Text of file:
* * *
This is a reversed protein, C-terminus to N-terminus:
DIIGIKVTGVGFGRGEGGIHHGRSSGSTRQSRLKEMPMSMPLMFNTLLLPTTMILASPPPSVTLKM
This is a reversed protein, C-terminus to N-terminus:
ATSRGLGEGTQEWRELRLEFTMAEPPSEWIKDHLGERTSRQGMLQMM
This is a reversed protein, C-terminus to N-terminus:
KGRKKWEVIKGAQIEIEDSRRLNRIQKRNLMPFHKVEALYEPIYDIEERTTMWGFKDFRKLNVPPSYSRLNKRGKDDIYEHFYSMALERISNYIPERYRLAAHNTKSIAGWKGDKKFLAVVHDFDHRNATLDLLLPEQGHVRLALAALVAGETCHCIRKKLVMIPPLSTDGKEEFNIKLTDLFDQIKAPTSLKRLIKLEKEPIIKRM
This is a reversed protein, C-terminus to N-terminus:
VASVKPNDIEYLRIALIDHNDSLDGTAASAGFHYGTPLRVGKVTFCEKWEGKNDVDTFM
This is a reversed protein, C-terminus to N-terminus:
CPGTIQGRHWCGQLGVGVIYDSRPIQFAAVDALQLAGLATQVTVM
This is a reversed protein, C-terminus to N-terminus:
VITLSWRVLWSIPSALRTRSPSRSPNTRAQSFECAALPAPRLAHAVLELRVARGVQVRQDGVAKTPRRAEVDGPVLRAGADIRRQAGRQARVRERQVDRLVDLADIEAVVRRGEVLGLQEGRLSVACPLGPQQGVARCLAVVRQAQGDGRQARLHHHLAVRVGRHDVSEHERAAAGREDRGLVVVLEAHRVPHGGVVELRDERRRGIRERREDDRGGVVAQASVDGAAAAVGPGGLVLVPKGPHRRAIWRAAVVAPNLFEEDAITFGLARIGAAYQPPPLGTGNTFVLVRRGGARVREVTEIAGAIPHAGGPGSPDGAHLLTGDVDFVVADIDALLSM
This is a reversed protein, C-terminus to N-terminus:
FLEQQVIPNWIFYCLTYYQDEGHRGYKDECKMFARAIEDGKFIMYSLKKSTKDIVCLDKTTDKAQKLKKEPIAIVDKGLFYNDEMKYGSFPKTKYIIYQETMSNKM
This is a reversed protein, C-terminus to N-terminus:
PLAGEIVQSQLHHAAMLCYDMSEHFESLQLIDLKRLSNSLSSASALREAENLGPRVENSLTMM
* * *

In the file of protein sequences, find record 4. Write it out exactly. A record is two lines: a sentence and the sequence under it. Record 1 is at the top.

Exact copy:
This is a reversed protein, C-terminus to N-terminus:
VASVKPNDIEYLRIALIDHNDSLDGTAASAGFHYGTPLRVGKVTFCEKWEGKNDVDTFM